How to put your curls up...

There are lots of very beautiful and fun ways to put your hair up or back without losing its curliness.  I have a few favorite tools for this, which are...

Bobbi Pins-- These are a personal favorite because when placed properly they are invisible in the hair and will not pull.  I have bobbi pins in two sizes:  normal size and “jumbo” which is a bit thicker and longer and holds more hair.  One of the easiest, quickest ways to put your hair up is to gather it in the back, twist gently a few times and pin up into place.  Shorter curly styles can also utilize bobbi pins well to simulate a headband look by placing them around the forehead about 2 inches back.  My advice?  Buy a box of pins and play in front of the mirror.  Move your curls around in different positions and see which ones catch your eye.

Fabric headbands-- These are very fast, very lovely accessories for your hair.  No matter the length of your hair, a fabric headband is a great way to move hair away from the face and showcase the spill of curls in the back. sells a nice variety of these in all sorts of colors and patterns:

Scarves-- Hair scarves are finally getting a bit more recognition for their versatility and easy of use.  Like fabric headbands, they safely hold the hair back without pulling.  The benefit of a scarf is that your styling possibilities are endless.  You can tie it around your curls as you would wear a headband.  You can weave it throughout a long pony tail or braid.   You can wear it like a bandana.   As with bobbi pins, the style possibilities are endless.

The above image comes from an Etsy shop named Watsijiru.  She makes beautiful and elegant hair scarves and her shop url is at this link:

Tuesday, April 28, 2009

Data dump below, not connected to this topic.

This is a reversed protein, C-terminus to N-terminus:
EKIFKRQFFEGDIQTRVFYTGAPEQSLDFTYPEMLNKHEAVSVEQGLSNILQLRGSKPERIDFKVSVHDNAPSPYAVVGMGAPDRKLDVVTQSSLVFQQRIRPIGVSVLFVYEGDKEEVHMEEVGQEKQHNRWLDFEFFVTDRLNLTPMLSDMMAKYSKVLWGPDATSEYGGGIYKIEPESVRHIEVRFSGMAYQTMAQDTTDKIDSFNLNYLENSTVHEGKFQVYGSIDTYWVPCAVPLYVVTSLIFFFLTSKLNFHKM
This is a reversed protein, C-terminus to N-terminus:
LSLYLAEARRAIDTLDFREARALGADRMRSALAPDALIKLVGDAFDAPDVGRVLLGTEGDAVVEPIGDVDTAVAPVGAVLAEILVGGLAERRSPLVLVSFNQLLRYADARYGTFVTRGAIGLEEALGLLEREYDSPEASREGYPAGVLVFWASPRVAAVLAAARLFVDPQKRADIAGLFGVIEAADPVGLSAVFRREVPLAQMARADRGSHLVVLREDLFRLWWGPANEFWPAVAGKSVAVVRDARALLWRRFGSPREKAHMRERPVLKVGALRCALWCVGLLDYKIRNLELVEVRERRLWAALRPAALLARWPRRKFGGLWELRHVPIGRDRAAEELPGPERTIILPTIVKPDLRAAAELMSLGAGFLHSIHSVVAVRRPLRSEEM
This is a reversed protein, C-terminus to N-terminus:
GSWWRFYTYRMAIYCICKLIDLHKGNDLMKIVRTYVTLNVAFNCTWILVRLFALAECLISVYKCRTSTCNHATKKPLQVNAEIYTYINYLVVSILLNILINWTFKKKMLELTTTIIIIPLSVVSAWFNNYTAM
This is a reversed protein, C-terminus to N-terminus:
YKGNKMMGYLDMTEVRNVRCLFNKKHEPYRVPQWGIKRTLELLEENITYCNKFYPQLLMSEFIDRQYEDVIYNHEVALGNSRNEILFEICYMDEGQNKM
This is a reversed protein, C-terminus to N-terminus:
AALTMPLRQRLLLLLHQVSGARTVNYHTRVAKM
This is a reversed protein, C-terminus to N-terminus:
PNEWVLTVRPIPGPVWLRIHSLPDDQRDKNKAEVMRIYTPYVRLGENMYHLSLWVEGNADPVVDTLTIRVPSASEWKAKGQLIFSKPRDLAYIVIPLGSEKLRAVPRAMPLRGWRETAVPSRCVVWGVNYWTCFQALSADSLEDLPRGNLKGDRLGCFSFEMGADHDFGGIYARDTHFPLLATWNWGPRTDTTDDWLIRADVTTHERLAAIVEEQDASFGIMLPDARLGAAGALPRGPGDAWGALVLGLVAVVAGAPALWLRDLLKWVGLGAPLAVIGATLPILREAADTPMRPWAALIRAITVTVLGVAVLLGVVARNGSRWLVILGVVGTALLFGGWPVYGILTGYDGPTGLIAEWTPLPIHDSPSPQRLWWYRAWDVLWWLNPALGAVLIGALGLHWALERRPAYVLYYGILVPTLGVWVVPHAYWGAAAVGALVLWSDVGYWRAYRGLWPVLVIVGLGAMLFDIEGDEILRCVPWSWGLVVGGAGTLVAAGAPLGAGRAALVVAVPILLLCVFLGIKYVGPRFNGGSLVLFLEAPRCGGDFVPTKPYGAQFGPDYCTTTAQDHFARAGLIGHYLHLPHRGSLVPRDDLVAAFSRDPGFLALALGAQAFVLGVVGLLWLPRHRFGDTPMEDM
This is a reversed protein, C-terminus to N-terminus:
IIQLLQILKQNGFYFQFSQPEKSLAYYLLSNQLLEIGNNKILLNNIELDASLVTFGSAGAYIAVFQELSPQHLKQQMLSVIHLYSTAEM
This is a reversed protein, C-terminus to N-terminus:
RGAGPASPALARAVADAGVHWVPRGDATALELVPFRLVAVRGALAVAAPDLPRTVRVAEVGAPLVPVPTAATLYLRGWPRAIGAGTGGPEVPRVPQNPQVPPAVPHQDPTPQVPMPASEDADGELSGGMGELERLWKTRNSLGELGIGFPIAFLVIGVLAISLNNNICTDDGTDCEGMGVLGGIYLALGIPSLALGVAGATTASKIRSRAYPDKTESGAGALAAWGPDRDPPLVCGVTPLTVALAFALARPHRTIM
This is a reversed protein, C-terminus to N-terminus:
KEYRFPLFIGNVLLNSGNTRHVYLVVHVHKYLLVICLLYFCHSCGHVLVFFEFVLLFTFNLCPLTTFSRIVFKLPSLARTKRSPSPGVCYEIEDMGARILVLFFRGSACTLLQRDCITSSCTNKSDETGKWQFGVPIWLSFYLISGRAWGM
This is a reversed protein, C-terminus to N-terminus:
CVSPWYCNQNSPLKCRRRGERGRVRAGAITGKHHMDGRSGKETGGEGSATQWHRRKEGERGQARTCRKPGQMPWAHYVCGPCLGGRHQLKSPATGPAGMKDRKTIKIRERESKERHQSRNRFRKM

Every now and then I will post something not directly related to curly interests. :)  

I recently completed a photo shoot featuring my curly clients and was aided by the wonderful and innovative Genevieve Ruebel.

In May, Genevieve will be receiving her BFA in Graphic Design with a minor in Digital Photography and Conceptual Sculpture from the University of Wisconsin-Stout.  She has done work with the Crate & Barrel photography studio as well as worked on catalogs for Best Buy.  I suggest perusing her portfolio online to get a taste of some of her work:

I would not hesitate to work with Genevieve again on future projects...she is a FANTASTIC Minneapolis-based resource for photography, graphic design, and illustration.

Image is mixed media- illustration and photography- by Genevieve Ruebel.

Thursday, April 23, 2009

The Microfiber of it All.

I can't stress this you cleanse, condition, and DRY your hair has just as much effect on your finished curls as how you style it.  

Having the proper tool to towel-dry your hair will make a huge difference in the overall appearance (and condition) of your hair.

My number one recommendation is a microfiber towel.  Microfibers are great because they absorb a tremendous amount of water while at the same time keeping your curls calm and frizz-free.  When you towel-dry with a conventional terry cloth towel, the fiber loops will grab and pull at your hair, causing a bit of a "halo" effect and disrupting the natural fall of your locks.